Crackonosh has been in circulation since at least June 2018. Once a victim executes a file they believe to be a cracked version of legitimate software, the malware is also deployed.

Source: https://www.zdnet.com/article/crackonosh-malware-abuses-windows-safe-mode-to-quietly-mine-for-cryptocurrency/

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South Australia splashes out on space, defence, and cybersecurity in 2021-22 Budget

The South Australian government believes tech-focused sectors such as defence, space, and cybersecurity will have a key role to play in the state’s future.

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In taking a forward-looking approach into what the future of South Australia will look like, the South Australian government has announced it will bolster investment in tech-focused sectors such as defence, space, and cybersecurity as it hands down the 2021-22 Budget [PDF].

“This Budget is our blueprint for a stronger South Australia, creating jobs, building what matters and delivering better services to further secure our growing global reputation as one of the safest and most attractive places in the world to live, work, and raise a family,” Treasurer Rob Lucas said on Tuesday.

Some of the specific funding announcements include AU$20.8 million to upgrade the existing buildings at Lot Fourteen to make way for the expansion of space, digital, hi-tech, and cyber companies, with a particular focus on companies involved in small satellite development.

Separately, AU$6.6 million will be contributed over five years to assist with the SASAT1 Space Services Mission, which will see a local manufacturer launch a small satellite in mid-2022 as well as deliver space-derived services to the state.

South Australia’s Defence and Space Landing Pad program has also received a boost, with the state government saying it will deliver AU$860,000 over three years for the program that is used to support international defence and space companies that bring new, sought-after capability to South Australia.

Local artificial intelligence and health technology companies are set to receive additional support through a AU$1.6 million allocation delivered over four years. Under this investment, AU$985,000 will be used for grants to support AI and health technology companies through matching co-funding for health application pilots, and $589,000 to deliver project support activities, including investment concierge services.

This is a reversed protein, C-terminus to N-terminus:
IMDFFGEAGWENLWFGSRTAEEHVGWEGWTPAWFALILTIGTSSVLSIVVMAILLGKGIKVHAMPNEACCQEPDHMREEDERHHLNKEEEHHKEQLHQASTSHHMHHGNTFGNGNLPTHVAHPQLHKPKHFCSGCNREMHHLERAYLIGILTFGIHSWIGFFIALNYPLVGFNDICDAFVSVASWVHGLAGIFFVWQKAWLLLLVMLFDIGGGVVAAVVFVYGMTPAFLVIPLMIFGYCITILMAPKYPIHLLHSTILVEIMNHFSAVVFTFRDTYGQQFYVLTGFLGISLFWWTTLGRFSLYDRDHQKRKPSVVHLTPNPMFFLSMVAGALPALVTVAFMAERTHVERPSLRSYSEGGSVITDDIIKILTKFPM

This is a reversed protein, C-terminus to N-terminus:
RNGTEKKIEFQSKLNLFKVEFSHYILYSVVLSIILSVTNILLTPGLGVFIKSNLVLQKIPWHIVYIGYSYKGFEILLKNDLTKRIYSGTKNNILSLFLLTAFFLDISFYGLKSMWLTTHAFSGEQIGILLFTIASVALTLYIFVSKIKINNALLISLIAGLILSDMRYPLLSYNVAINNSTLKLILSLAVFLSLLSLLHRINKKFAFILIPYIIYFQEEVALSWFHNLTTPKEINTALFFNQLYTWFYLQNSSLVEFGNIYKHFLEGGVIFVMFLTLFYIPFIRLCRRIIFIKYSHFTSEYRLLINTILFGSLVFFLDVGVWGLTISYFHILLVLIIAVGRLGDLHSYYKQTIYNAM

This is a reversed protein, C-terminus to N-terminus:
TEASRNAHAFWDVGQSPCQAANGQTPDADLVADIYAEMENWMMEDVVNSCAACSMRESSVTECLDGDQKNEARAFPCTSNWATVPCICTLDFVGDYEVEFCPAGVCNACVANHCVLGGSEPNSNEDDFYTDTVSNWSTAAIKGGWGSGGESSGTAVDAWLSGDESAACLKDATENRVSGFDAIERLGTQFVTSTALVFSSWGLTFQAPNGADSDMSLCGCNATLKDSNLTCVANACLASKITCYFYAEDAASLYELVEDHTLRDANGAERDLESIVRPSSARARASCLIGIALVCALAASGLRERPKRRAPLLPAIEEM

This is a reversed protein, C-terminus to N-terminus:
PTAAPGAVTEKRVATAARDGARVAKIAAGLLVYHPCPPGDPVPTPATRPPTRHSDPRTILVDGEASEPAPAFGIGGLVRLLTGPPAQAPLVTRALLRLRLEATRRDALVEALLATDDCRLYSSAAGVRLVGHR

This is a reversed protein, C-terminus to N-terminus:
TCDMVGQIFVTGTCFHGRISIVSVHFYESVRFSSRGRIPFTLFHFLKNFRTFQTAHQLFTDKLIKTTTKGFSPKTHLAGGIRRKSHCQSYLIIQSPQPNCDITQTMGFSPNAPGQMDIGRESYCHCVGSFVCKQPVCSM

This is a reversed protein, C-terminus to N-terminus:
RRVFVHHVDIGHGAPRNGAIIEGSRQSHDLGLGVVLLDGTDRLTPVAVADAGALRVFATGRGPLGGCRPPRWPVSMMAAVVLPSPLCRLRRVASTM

Meanwhile, AU$2.6 million will be earmarked to support small businesses developing digital and cyber security capabilities as well as other capabilities to enter the national market.

The Budget papers also indicated AU$21.1 million over three years will be dedicated towards the implementation of stages three and four of the South Australia Police Shield project, which involves linking South Australia Police’s data and records management system directly with other justice sector agencies. The state government touted the move will improve collaboration and data sharing capabilities.

In a bid to boost bushfire response, the 2021-22 Budget revealed that it will contribute AU$7.7 million over four years towards the ongoing management, support, and maintenance of automatic vehicle location systems (AVL) used by the emergency services sector. AVL provides real time location information of firefighting and other emergency response vehicles during incidents. AVL is expected to be installed in approximately 1,400 vehicles at a total cost of AU$12.7 million.

Additionally, the 2021-22 Budget indicated support for the state government’s commitment to improving digital services for citizens remains ongoing through its AU$120 million Digital Restart Fund, noting that AU$4.3 million in 2021-22 will be put towards the South Australian government’s online services portal, AU$5.5 million over two years for the expansion of the residential aged care enterprise system, AU$1.3 million over two years for the child and family services information systems, and AU$500,000 in 2021-22 for the Safeguarding smartphone app.

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Source: https://www.zdnet.com/article/south-australia-splashes-out-on-space-defence-and-cybersecurity-in-2021-22-budget/